According to the local bird watchers, and without any real scientific observation or reasoning,when the Labor Day holiday comes, one should stop feeding the hummingbirds so that they will start to head south for the winter. The theory continues that if I keep an adequate supply during that time of year, I might encourage them to stay too long, and see that my provision for them has caused them harm, when it was meant for good. The intent of the free food is to help them, not to harm them. (I realize that migrating birds seem to know when to go, so the local bird watchers may be wrong in their understanding of migrating animalsbut, since this is a thought and not a scientific paper, we will go with it.)

As the natural food supply runs out, I let the artificial food supply run out as well.  It is difficult for me to watch the hummingbirds come to the feeder and find nothing. I can almost hear them moan and blame me, and even accuse me of not caring. I realize that these birds would eventually migrate, however, the thought of one crazy thinking bird that decides to hang out because the supply is plentiful and easy is enough to say “enough.”

God knows what we need and when we need it, and He is capable and willing to provide all that we need. He also knows what is needed during each season of life, and He will give abundantly and cease to give according to what is best for us. (No scientific reasoning is needed on this thought.)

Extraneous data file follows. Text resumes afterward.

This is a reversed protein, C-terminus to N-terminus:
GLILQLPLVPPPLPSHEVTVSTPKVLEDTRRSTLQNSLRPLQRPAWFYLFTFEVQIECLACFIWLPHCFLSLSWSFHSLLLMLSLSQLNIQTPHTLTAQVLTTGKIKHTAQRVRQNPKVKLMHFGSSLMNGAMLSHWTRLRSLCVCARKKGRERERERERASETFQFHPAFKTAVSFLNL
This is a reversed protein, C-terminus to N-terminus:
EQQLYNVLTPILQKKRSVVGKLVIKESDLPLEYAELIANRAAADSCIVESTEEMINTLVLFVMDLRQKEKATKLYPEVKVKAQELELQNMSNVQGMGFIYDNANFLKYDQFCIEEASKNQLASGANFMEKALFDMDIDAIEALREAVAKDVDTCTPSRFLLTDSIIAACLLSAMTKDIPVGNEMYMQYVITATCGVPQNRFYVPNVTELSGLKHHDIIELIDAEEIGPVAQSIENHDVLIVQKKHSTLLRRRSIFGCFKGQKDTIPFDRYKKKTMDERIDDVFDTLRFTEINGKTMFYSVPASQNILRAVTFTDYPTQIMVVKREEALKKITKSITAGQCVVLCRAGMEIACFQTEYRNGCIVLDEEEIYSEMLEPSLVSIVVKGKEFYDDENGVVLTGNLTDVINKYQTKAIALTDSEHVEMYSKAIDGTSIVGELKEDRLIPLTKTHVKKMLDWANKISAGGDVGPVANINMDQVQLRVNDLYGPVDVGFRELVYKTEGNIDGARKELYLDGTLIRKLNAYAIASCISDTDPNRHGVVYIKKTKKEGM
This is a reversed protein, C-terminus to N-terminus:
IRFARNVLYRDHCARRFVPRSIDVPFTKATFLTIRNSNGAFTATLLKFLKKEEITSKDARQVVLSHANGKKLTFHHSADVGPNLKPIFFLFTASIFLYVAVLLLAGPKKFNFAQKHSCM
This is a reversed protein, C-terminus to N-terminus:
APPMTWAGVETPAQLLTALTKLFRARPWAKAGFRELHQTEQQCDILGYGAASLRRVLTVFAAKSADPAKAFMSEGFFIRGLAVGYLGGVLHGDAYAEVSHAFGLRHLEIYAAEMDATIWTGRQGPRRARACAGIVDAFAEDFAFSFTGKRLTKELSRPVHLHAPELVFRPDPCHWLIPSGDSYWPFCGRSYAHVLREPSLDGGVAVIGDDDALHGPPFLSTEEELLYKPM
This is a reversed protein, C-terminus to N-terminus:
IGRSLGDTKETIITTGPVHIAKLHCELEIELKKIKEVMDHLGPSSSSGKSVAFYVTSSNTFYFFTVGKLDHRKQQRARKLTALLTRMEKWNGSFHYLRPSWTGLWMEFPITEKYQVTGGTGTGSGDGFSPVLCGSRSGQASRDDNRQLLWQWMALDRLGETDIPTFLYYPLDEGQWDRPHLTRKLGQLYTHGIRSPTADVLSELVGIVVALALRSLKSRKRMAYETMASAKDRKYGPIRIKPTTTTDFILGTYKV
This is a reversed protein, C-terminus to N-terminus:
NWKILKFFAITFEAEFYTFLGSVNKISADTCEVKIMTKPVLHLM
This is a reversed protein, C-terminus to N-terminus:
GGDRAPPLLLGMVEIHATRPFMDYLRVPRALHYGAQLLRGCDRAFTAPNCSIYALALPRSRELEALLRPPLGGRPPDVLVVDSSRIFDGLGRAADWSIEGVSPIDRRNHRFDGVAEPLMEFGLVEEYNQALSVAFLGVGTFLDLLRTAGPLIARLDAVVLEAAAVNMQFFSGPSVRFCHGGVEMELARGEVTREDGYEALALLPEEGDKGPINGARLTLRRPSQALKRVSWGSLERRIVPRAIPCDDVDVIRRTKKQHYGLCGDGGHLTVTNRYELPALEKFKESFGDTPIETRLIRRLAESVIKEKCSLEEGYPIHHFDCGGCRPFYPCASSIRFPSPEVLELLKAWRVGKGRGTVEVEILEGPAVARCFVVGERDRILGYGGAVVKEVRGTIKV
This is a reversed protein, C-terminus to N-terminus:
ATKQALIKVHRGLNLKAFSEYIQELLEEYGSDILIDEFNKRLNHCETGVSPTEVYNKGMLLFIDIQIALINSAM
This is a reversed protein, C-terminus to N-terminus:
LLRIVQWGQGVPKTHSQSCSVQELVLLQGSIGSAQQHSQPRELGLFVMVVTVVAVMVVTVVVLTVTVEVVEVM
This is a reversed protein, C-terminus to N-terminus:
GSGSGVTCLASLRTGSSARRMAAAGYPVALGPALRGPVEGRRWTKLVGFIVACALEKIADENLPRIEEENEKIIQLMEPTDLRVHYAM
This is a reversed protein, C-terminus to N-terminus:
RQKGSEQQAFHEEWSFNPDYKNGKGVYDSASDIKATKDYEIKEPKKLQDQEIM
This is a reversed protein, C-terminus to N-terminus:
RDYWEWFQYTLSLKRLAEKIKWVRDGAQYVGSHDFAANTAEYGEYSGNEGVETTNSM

God is older than us, smarter than us, and loves us. We can trust Him.

Wednesday, August 8, 2018

Owners and Managers

Honor the Lord with your wealth and with the firstfruits of all your produce; then your barns will be filled with plenty, and your vats will be bursting with wine.
Proverbs 3:9-10 (ESV)
How does one honor God with one’s wealth? We all have wealth, to different degrees. We have resources, and these resources are really ours to manage, not to own. If we think we own things, we act like owners. If we manage things, we act like managers.